Last Updated on January 26, 2024 by Asfa Rasheed
Do you ever hear a slight buzzing or ringing sound and you can’t quite identify what it is? If so, you may be one of the millions of people who live with tinnitus. While there is no medical cure for this common hearing issue, there are ways that you can work to reduce your tinnitus symptoms so you hardly notice that buzzing noise. Many people also take tinnitus health supplements, such as Tinnitus 911, to help them better manage their tinnitus symptoms and improve their overall hearing health.
But what is tinnitus, exactly? And what does it sound like? Here, we’re taking a closer look at this common hearing problem and answering these questions and more. If you believe you or a loved one is living with tinnitus, don’t wait. Contact your doctor or audiologist for a thorough hearing exam so you can identify the most effective path toward treatment so you can finally regain control of your hearing health.
Table of Contents
What is Tinnitus?
We’ve all probably heard this word at one point, but do you know what it really means? According to the renowned Mayo Clinic, tinnitus is a common (in fact, millions of people have this issue) hearing problem that occurs when someone hears a minor buzzing or ringing noise in one or both of their ears. But the issue really lies in the fact that there are actually no external stimuli causing this sound they hear. Since no one else can hear the tinnitus, this fact makes this hearing problem a particularly frustrating issue for someone to live with day in and day out. Some tinnitus may be temporary while some might occur daily.
For an example that many of us have experienced, consider this: think about the last time you went to a live music show. Were your ears ringing for a little bit after you left? If so, you experienced a mild and temporary form of tinnitus. However, for many individuals, especially older ones, tinnitus proves to be permanent. This problem is also very common. Studies estimate that about 15 to 20 percent of adults in the United States experience tinnitus to some degree and live with this hearing problem daily.
It can be a challenging hearing problem to effectively identify because there are so many different causes. Also, tinnitus itself is not a disease, but rather, a symptom of an underlying health issue. While some types of tinnitus may be easily treatable, such as that caused by taking ototoxic medications, other types do not offer a cure. Instead, you must pursue treatment options to help manage your symptoms.
Some of the most common causes include:
· Age-related hearing loss (the most common cause).
· Repeated exposure to very loud noises.
· Ototoxic drugs.
· Meniere’s disease.
· Acoustic neuroma.
· Muscle spasms in your inner ear.
· Ear infections.
· Major head or neck injuries.
· Ear wax build up.
· Blood vessel disorder.
What Does Tinnitus Sound Like?
Depending on the unique cause of your tinnitus, this hearing problem may sound very different than someone else experiencing it. Yet this can also prove advantageous as the sound of your tinnitus can help doctors identify the cause. For example, if you’re experiencing a pulsing sound of tinnitus, then it may be caused by a blood vessel disorder.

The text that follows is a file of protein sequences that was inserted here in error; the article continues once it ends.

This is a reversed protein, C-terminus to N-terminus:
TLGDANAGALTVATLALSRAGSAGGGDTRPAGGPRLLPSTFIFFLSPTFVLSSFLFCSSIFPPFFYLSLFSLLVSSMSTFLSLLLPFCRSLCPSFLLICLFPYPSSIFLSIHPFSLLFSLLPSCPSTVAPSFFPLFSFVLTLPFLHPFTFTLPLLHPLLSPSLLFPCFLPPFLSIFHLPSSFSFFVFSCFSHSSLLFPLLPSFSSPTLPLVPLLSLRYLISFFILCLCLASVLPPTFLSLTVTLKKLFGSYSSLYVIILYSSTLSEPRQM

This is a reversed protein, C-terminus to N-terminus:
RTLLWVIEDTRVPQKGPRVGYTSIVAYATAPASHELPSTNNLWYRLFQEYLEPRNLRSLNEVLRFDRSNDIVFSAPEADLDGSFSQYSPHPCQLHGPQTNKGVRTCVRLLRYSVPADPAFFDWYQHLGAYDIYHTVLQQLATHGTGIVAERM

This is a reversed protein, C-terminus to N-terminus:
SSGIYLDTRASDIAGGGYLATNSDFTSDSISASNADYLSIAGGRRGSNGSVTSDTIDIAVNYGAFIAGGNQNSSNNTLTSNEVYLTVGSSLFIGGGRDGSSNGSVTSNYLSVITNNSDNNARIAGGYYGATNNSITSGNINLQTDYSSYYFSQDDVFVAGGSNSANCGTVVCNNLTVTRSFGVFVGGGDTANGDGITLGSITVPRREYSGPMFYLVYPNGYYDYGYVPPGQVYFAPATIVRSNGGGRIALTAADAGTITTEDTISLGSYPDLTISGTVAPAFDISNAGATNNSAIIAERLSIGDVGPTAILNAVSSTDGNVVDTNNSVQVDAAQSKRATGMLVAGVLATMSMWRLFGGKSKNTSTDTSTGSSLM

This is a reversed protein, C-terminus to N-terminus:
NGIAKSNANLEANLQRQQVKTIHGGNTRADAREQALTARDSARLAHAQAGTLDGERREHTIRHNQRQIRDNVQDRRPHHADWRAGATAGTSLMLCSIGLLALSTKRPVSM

Some of the most common sounds of tinnitus include:
· Static noise.
· Pulsing (known as pulsatile tinnitus).
Can Tinnitus Be Cured?
Sadly, there are no current medical cures for tinnitus. But don’t lose hope. Doctors and audiologists have developed various treatment plans that can either help people manage and live with their symptoms or completely stop that ringing in their ears. The big factor here is the specific cause of your tinnitus symptoms.
Let’s use an example. Let’s say that your tinnitus is caused by ear wax blockage building up in your ear canal. In this case, an ear wax removal treatment could completely eliminate the “phantom noises” that you’re hearing and patients can find relief almost immediately. However, if your tinnitus is caused by another source, like age-related hearing loss or repeated exposure to loud noises, there is no simple method to completely eliminate the symptoms.
But there are methods to provide some relief. Hearing aids have proved effective for many people with tinnitus. Some people even use white noise machines that can help them to acclimate to their symptoms and not recognize them. Audiologists have even developed sophisticated treatments, like tinnitus retraining therapy (TRT), to help patients better cope with their symptoms. What’s most important is to consult your physician or audiologist to determine which treatment method will be most effective for your specific needs.
Tinnitus can be a tricky hearing problem to identify because no one else hears the sounds and it affects each person on an individual level. While it commonly sounds like a ringing or buzzing sound, it can also sound like a clicking, whirring, whistling, or even a deep pulsing sound like your heartbeat. In some cases, the sound of your tinnitus can link it to the specific cause of your hearing issue.
While tinnitus may not be a life-threatening hearing issue, it can lead to serious frustration, and difficulty forming and maintaining relationships, and make even the simplest of activities almost impossible. In severe instances, it can even lead to insomnia or depression. If you believe you’re suffering from tinnitus, don’t wait any longer. Get on the phone and reach out to an audiologist or doctor to receive a hearing test and complete diagnosis. This will set you on the road to managing your symptoms and regaining control of your hearing health. Adding a tinnitus health supplement as part of your daily diet can also prove to be an effective way to reduce those sounds of tinnitus.